Effectively characterizing primate diets is fundamental to understanding primate behavior, ecology and morphology. Examining temporal variation in a species' diet, as well as comparing the responses of different species to variation in resource availability, can enhance understanding of the evolution of morphology and socioecology. In this study, we use feeding data collected over five years to describe the diets of two sympatric Southeast Asian primate species of similar body size: white-bearded gibbons (Hylobates albibarbis) and red leaf monkeys (Presbytis rubicunda rubida), in Gunung Palung National Park, West Kalimantan, Indonesia. Long-term data sets are especially important for characterizing primate diets in Southeast Asia, where the forests exhibit supra-annual mast fruiting events. We found that gibbons were mainly frugivorous, with fruit and figs comprising 70% of their 145 independent feeding observations, whereas leaf monkeys ate a substantial amount of seeds (26%), fruits and figs (26.5%) and leaves (30%, n = 219 independent feeding observations). Leaf monkeys consumed a higher number of plant genera, and this was due mostly to the non-frugivorous portion of their diet. To investigate resource selection by these primates we utilized two different approaches: the Manly Selectivity Ratio, which did not take into account temporal variation of resource availability, and a model selection framework which did incorporate temporal variation. Both species selected figs (Ficus) more than predicted based on their availability under the Manly Selectivity Ratio. Model selection allowed us to determine how these primates alter the proportion of leaves, flowers, seeds, figs and fruit in their diets in response to variation in fruit availability. When fruits were scarce, both gibbons and leaf monkeys incorporated more leaves and figs into their diets, indicating that these two food classes are fallback foods for these primates. We discuss how different measures of resource selection can provide seemingly contradictory results, and emphasize the importance of long term studies that combine independent feeding observations with rigorous assessment of temporal variation in resource availability when modelling feeding selectivity.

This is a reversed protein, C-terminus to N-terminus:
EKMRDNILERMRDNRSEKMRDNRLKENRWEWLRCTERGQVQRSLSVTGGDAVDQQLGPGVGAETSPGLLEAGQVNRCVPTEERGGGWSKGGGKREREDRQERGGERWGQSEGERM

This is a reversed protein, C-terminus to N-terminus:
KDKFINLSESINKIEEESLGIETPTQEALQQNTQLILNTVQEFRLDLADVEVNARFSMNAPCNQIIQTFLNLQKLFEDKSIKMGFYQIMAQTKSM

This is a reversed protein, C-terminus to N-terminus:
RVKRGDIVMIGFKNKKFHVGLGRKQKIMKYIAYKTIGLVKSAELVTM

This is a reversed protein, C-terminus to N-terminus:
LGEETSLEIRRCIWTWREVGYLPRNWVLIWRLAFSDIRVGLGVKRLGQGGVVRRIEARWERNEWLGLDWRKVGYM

Clink, D. J., Dillis, C., Feilen, K. L., Beaudrot, L., & Marshall, A. J. (2017). Dietary diversity, feeding selectivity, and responses to fruit scarcity of two sympatric Bornean primates (Hylobates albibarbis and Presbytis rubicunda rubida). PLoS ONE, 12(3). https://doi.org/10.1371/journal.pone.0173369